- This creates a bit of a debt-spiral where eventually the country is basically borrowing money just to pay off more debts like a single mother using Wonga.com to pay her mortgage, and if it gets to that stage then a bankruptcy is pretty much the only option.
- If a country goes bankrupt then that means a shitload of banks and other entities around the EU and world will lose a lot of their money (since it's on their balance sheets as an asset) and then if that happens they too will be kicked into bankruptcy.
- This creates another chain reaction which knocks out other countries, etc. etc.
- Usually a country can just deliberately inflate away its debts by printing more money if this happens, but in the EU you had a bunch of countries with high public expenditure (like Greece and Italy) with the same value currency as countries with lower expenditure (Germany, France), so that option isn't there.
- When they made the EU they set up some rules saying you couldn't let your public debts exceed 3% of your country's GDP, but pretty much every EU country broke that rule immediately to some degree.
- When Greece got to the stage where it was in the debt spiral the EU countries came together and 'bailed them out', that is, when the Greek government needed more money the EU lent them money at a lower interest rate than they would get on the real market. Meanwhile, to get its expenditure under control, the only option other than bankruptcy for Greece is that it drastically cuts its spending; hence rioting.
- Unfortunately the contagion is spreading, and now it's at Italy. Italy has an insanely high level of public debt, and now the markets are worried that it can't pay the money it borrows back and the interest rates are jumping (you might see reference to 7% in the news - this is seen as the point at which, if Italy borrows money, it will enter a positive-feedback loop where it needs a bailout like Greece did).
- If that happens then we're in real shit, since a large part of the original bailout fund was actually guaranteed by the Italians, and without their contribution that leaves us with about E200bn to bail out an economy with something like two TRILLION euros of debt.
- And if that happens, we're going to see this thing spread to countries where it shouldn't have been an issue of this magnitude at all, such as France.
- So if Italy goes, there's a strong chance that the entire EU will collapse.
That's sort of a condensed version.
i mean in the press and stuff; not just on here
I haven't really had time recently to keep up to date with the news, so this is a great help.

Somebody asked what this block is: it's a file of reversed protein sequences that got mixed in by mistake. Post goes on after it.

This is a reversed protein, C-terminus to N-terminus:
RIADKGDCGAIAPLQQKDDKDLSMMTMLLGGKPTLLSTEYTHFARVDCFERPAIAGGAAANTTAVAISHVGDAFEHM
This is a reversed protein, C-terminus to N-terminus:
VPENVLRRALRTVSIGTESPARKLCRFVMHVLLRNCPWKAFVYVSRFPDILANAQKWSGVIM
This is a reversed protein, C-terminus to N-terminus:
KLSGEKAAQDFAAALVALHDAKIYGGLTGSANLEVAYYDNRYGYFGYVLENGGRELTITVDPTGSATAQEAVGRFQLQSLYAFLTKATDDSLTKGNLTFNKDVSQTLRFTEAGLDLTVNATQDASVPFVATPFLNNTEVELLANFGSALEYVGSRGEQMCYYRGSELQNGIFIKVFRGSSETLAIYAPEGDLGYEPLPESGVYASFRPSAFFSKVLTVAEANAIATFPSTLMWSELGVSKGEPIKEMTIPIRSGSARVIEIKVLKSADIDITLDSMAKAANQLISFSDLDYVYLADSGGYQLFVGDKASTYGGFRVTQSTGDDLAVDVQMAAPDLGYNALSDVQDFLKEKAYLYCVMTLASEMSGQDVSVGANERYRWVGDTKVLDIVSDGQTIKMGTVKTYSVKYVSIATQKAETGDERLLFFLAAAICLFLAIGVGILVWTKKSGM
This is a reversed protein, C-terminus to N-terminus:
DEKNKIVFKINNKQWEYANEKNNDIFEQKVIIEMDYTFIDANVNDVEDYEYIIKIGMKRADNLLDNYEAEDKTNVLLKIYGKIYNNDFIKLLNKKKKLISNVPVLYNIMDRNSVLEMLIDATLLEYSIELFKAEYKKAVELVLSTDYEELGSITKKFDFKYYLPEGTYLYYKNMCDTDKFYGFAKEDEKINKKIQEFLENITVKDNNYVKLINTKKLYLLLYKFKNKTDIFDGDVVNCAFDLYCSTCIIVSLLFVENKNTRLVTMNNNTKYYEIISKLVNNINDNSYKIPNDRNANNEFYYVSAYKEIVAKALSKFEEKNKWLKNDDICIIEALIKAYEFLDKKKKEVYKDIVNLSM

CURSE YOU GORBACHEV
but the eurozone is showing it up because within it there are several countries that will go bust before others .....e.g. greece italy, ireland, spain, portugal.....then countries more like france and finally germany .....now what they are arguing about is the not so near bust countries are trying to say to those that are nearly bust......stay in the euro and we can bail you out ....BUT you must put the burdon of your debt on 'the people of your country' and pay back the interest on what you owe........the alternatives of them leaving the eurozone is they would go bust quicker and then default on what they owe the remaining eurozone countries, thus putting more strain on the remaining eurozopne countries economies. overall the methods they are applying are obviously going to fail (but then again so are the alternatives that the individual countries have been suggesting)
It needs someonme with appreciation of the reality to advise them....the problem is I have no influence on them, unless all the people of DIS back me :D :D and dig out my old posts to prove I could see it all along :D
Its a pretty rum do, and I only laugh as in james coburn laughing at the end of 'cross of iron'
1. The US, as the reserve currency of the world, was in a position to 'print' way way way way way way too much money. So it did.
2. The Markets™ = China, Rich Western People, and Oil people who played along and bought into it, cos they thought the US had enough room for growth to allow it to keep on consumin'.
3. Europe created the Eurozone as a cog in that machine so it could play along.
4. If Italy defaults (says FU to the people mentioned in step 2), the Eurozone probably collapses, and we go back to individual currencies (a severe setback, but a temporary one), and the Eurozone shaped cog in the machine is missing, so the world stops working the way it oughtta (according to The Markets™).